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Friday, May 15, 2009

An idea to save newspapers

Have one person buy them all.

Comments (10)

Um, I hate to break it to this columnist, but "aggregation" is the model that the American media industry has been following since at least the 70s.

Craigslist is a growing business, the Oregonian is a dinosaur just beginning to choke on the ash. The difference between the two is that the former is sitting on millions of eyeballs and has monetized (maybe) 1% of it's content, and the latter has a firm grip on the 55-90 age group and has already squeezed every drop of revenue from it's business model.

Where would you put your money?

One person: Uncle Sam.

John Q. Public

You and me, fellow citizens, buy them with our taxes, administer them with our majority stakeholder position. 'All the news, none of the lies' ... or the reporter gets fired. Everyone in line gets called to serve some time -- like jury duty -- as reporter. Photographer. Press operator. Driver. Editor. Publisher. All that gets the needed job done, according to and in respect of our individual abilities.

Some might decline to serve, (like declining doing jury duty). Some might stay on indefinitely, happy with a job suited to their talents, (like re-up'ing a 'careerist' in the public-employee military service).

Buy with our (town) taxes at least one newspaper for every town, the newspaper 'of record,' and beyond that then 'free-market' entrepreneurs can go right ahead ... just they don't get a monopoly on 'news' and what isn't.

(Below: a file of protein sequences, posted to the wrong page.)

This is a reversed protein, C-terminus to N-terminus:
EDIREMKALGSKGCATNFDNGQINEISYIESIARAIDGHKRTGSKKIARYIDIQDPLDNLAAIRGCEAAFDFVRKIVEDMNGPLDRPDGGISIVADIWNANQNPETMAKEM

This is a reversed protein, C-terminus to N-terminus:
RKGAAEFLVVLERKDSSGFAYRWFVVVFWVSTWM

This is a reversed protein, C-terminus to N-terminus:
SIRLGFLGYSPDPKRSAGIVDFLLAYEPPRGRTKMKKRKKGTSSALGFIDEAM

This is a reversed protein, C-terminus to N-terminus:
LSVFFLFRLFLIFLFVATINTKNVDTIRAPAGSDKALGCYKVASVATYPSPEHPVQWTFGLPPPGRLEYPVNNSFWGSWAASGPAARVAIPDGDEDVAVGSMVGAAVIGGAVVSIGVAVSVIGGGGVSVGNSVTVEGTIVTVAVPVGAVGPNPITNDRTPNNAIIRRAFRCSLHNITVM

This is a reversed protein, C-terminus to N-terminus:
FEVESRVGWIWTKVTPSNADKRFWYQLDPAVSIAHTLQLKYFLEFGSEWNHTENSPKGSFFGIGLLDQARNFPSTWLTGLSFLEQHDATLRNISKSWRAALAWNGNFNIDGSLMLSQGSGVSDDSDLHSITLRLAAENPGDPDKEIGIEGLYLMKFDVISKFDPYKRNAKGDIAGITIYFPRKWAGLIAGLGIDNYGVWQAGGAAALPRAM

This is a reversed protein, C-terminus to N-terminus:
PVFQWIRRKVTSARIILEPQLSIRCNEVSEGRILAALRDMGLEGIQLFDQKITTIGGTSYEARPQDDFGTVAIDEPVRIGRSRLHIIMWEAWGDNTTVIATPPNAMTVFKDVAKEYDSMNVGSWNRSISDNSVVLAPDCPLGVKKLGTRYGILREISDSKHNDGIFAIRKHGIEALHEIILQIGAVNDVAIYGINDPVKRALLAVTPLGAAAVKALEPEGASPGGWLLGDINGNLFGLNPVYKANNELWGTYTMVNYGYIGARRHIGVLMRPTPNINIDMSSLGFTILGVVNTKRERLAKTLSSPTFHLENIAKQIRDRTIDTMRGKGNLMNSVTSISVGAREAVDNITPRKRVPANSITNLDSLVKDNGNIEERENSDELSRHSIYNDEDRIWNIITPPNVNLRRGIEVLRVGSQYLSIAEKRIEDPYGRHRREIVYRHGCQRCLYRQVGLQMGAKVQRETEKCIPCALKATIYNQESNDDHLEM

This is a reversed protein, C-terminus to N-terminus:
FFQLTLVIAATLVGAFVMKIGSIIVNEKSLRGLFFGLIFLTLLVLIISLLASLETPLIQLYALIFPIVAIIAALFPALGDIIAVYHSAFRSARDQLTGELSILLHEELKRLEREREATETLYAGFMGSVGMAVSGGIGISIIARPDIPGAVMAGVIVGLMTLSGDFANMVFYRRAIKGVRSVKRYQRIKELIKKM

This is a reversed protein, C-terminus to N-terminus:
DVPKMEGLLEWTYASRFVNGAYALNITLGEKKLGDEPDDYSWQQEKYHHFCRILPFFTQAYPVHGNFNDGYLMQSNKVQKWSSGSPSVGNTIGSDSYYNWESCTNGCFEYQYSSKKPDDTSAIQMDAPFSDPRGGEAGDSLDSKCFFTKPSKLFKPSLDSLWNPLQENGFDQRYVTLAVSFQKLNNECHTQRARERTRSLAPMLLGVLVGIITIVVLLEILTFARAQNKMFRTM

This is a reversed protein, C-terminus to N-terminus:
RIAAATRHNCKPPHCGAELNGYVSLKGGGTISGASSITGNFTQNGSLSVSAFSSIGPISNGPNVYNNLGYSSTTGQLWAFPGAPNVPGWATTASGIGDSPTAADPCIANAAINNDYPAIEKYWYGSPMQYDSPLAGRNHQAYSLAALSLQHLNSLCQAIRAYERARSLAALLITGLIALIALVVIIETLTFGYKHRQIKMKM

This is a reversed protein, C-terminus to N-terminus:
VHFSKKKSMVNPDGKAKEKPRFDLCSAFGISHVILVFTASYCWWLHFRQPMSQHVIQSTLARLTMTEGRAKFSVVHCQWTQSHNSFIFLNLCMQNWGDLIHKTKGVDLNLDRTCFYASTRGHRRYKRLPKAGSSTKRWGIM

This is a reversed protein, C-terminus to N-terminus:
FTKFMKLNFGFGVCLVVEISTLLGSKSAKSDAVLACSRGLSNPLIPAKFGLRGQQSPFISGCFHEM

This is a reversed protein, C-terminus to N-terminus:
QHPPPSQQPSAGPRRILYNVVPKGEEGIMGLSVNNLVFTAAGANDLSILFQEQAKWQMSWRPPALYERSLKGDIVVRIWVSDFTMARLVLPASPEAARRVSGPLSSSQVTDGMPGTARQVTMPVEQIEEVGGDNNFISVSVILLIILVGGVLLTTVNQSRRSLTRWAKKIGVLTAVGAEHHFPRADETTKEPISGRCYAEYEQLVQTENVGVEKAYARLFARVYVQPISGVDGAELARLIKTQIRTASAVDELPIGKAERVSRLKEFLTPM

Buy with our taxes all the broadcasting going on, PBS at least and after that 'pirate' broadcasting can go right ahead.

Buy with our taxes all of this, instead of and none of the Dept of unnecessary break-the-bank ungodly costly 'Defense', and we shall have a massive MASSIVE tax rebate coming back. ... plus we'll own the mass media and have jobs to do in it, for ourselves.

Somehow I don't find this model any more tenable than that posited yesterday in your "Just don't call me chief" post.

If the "localized electronic news model" you cited (in DC) is the best we can do, I fear most people will only view sources that selectively report facts supporting their political view. Frankly, if such online sources become like FOX News or Air America, it will be the start of a great tuneout of issues for the great mass of folks in the middle of the political spectrum.

So Tenskwatawa, we all become enslaved to pump out state controlled "news"? That's the check on government power and abuse?
Let's see, where has that been done before ...


A Hopeful:

I can read "Pravda" in the Cyrillic alphabet. Makes me feel like I learned something in the one quarter of freshman college Russian I took, besides how to say "German Shepherds eat small children" and "I want to embrace you".

Practical stuff like that.

I used to know how to say "Did you ever participate in an Air Raid?" in Serbo-Croatian, from an Army manual from WW2, and when I lived in NYC & went to Chinatown functions frequented by local pols, my girlfriend taught me to say "Are you corrupt?" in Mandarin - all the grinning ignorant Public Servants reflexively replied "yes, yes" when I asked them, to the delight of the Chinese at the table.

We already have a similar model to the gov't owned newspapers: Schools. And to top it off, we have compulsory education laws.

Sam Smith, one of the heirs of the real tradition of newspapering, explains why the archaic media FAIL continues: